Packard was one of the oldest car companies in American, with their first car built in 1899 in Warren, Ohio. It was also one of the top luxury automobiles and enjoyed by the wealthy. The company began life as the Ohio Automobile Company and became the Packard Motor Car Company in 1902. The following year it moved to Detroit.
The Packard Twelves were introduced in 1932 in response to the growing 'cylinder war' initiated by Cadillac among America luxury car marques. Earlier luxury cars were powered predominately by huge displacement six cylinder engines until Cadillac introduced a V8 in 1915. Packard responded the following year with the Twin-Six. The engine was replaced by the straight eight in 1924.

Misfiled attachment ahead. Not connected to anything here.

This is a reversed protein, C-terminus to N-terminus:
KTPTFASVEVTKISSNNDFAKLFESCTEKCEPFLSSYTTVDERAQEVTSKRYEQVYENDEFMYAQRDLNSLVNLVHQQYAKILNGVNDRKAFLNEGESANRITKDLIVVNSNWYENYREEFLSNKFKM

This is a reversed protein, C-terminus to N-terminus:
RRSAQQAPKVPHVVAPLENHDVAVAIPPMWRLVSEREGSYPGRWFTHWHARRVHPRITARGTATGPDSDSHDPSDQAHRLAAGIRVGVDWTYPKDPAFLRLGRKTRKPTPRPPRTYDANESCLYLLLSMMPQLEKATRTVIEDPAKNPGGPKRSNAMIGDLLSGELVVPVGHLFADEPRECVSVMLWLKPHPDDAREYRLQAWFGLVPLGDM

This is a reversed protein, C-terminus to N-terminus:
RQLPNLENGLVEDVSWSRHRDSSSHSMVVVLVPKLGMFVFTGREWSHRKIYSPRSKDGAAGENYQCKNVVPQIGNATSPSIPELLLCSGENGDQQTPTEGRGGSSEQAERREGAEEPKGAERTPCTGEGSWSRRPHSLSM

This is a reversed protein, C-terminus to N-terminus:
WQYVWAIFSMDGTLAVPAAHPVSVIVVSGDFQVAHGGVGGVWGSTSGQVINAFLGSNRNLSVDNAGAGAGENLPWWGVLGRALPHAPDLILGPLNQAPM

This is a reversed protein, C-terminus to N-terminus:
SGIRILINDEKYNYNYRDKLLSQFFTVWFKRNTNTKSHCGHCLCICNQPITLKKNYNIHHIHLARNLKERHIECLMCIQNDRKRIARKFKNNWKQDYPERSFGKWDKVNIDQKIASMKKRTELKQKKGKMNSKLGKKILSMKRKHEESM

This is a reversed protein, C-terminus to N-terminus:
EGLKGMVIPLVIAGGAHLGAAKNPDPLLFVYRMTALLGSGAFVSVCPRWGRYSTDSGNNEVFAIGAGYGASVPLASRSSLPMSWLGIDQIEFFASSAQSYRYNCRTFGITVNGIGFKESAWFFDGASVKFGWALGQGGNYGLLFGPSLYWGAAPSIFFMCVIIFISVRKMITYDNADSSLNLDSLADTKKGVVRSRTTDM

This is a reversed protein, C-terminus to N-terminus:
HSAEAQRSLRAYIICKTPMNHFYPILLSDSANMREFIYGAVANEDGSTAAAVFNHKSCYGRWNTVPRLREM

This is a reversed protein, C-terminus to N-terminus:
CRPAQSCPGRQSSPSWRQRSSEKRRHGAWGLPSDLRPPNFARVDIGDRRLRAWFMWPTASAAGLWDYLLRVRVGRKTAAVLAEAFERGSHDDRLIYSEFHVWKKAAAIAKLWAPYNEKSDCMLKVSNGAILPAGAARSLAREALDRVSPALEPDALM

Cadillac set off another cylinder race in 1930 with the introduction of a V12 and a V16. Packard responded with a new V12 in 1932. In 1934 the V12's displacement was 445.5 cubic-inches and offered 160 horsepower. Top speed reportedly topped 100 mph although Packard advertising at the time modestly claimed over 85 mph. For 1934, the Twelves also featured evolutionary styling changes that many consider the pinnacle of Packard design.
The short wheelbase Packard Aero Sport Coupe was offered as part of the Packard Custom Catalog for 1934. The project was approved for construction in December of 1933 and led by Packard's head stylist Ed Macauley. The resulting style was the last known car to use the term 'Custom Made by Packard' and blended elements of both the LeBaron and Dietrich customs of the era. Less than a handful were produced and these unique motorcars originally sold for around $18,000.
This car was burned in a fire in 1955 and resided in a junk yard for the next several decades. Once rescued, the restoration took 9 years and 12,000 hours to complete to its present condition.Also photographed at :